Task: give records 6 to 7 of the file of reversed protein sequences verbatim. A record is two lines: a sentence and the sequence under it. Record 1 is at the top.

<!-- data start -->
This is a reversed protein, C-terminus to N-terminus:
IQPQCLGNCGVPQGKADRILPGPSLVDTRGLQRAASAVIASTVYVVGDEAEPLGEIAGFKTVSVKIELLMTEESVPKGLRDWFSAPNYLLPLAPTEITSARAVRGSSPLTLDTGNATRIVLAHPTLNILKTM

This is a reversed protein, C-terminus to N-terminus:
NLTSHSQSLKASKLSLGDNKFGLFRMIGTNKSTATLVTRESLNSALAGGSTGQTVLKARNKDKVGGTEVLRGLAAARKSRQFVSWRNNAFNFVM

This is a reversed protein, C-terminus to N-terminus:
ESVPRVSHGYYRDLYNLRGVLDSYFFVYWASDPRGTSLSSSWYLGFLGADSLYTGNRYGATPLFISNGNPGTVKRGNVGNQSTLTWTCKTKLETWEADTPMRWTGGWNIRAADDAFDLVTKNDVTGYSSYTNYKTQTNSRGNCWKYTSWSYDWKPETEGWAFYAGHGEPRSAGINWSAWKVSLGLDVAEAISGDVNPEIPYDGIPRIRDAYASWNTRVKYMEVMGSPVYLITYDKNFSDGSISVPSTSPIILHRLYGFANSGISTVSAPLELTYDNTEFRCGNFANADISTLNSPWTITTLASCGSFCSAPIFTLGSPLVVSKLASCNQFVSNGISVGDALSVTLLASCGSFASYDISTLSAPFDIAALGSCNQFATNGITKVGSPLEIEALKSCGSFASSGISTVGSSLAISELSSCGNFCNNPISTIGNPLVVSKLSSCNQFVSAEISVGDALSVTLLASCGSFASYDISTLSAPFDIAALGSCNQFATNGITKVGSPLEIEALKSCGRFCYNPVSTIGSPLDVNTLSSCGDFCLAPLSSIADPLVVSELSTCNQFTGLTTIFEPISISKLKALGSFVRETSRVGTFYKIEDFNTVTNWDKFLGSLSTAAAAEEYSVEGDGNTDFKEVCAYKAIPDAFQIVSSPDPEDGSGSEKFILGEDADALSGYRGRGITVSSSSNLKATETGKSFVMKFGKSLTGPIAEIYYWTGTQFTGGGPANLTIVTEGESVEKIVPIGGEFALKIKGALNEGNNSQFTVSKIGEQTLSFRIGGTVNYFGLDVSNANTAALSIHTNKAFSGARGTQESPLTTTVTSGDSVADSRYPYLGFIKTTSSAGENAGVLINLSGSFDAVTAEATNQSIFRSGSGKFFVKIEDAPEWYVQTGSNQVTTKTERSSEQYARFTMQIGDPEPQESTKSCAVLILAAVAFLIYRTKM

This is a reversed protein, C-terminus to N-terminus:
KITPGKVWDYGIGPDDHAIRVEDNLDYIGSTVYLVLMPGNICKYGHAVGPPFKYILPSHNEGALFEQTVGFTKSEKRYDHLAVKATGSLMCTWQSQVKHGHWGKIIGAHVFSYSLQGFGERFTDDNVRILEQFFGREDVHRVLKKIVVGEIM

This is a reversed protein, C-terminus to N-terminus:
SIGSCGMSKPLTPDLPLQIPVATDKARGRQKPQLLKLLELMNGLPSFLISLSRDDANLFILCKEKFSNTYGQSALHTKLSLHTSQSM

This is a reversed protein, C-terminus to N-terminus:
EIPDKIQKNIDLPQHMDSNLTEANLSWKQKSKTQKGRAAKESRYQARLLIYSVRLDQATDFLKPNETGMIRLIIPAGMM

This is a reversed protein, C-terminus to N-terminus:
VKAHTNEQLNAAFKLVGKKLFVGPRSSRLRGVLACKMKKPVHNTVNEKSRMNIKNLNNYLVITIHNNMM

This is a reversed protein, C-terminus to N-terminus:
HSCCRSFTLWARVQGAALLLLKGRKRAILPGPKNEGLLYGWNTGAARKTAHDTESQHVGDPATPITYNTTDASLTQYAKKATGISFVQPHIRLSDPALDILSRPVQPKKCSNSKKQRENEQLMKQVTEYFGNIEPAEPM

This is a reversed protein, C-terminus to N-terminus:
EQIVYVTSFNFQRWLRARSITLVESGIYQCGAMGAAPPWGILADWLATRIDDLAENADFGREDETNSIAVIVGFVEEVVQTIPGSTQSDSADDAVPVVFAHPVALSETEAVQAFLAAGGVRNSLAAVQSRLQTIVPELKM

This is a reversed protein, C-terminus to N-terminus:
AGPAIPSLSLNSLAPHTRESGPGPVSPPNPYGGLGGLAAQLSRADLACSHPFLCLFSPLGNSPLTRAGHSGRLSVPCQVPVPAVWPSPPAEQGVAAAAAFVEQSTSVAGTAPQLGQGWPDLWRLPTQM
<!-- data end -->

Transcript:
This is a reversed protein, C-terminus to N-terminus:
EIPDKIQKNIDLPQHMDSNLTEANLSWKQKSKTQKGRAAKESRYQARLLIYSVRLDQATDFLKPNETGMIRLIIPAGMM

This is a reversed protein, C-terminus to N-terminus:
VKAHTNEQLNAAFKLVGKKLFVGPRSSRLRGVLACKMKKPVHNTVNEKSRMNIKNLNNYLVITIHNNMM